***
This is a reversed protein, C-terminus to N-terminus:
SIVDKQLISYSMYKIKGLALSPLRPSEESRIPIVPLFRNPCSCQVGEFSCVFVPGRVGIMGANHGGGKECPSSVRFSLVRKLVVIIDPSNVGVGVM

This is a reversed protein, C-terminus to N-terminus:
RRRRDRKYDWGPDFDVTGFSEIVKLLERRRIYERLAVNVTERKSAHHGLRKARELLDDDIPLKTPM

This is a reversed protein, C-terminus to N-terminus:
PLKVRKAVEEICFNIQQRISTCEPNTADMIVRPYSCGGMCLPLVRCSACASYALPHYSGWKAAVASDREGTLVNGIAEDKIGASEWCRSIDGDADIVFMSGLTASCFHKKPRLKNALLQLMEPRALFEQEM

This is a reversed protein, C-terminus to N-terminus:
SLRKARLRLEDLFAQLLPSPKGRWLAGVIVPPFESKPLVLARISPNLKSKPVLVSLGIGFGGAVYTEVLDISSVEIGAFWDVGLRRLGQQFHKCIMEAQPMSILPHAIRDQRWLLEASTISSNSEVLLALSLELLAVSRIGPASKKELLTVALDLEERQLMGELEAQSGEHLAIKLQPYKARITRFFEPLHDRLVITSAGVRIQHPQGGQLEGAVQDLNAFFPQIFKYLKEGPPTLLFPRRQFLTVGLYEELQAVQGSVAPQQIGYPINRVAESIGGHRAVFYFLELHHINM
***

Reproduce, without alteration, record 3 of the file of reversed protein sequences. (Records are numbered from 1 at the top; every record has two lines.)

This is a reversed protein, C-terminus to N-terminus:
PLKVRKAVEEICFNIQQRISTCEPNTADMIVRPYSCGGMCLPLVRCSACASYALPHYSGWKAAVASDREGTLVNGIAEDKIGASEWCRSIDGDADIVFMSGLTASCFHKKPRLKNALLQLMEPRALFEQEM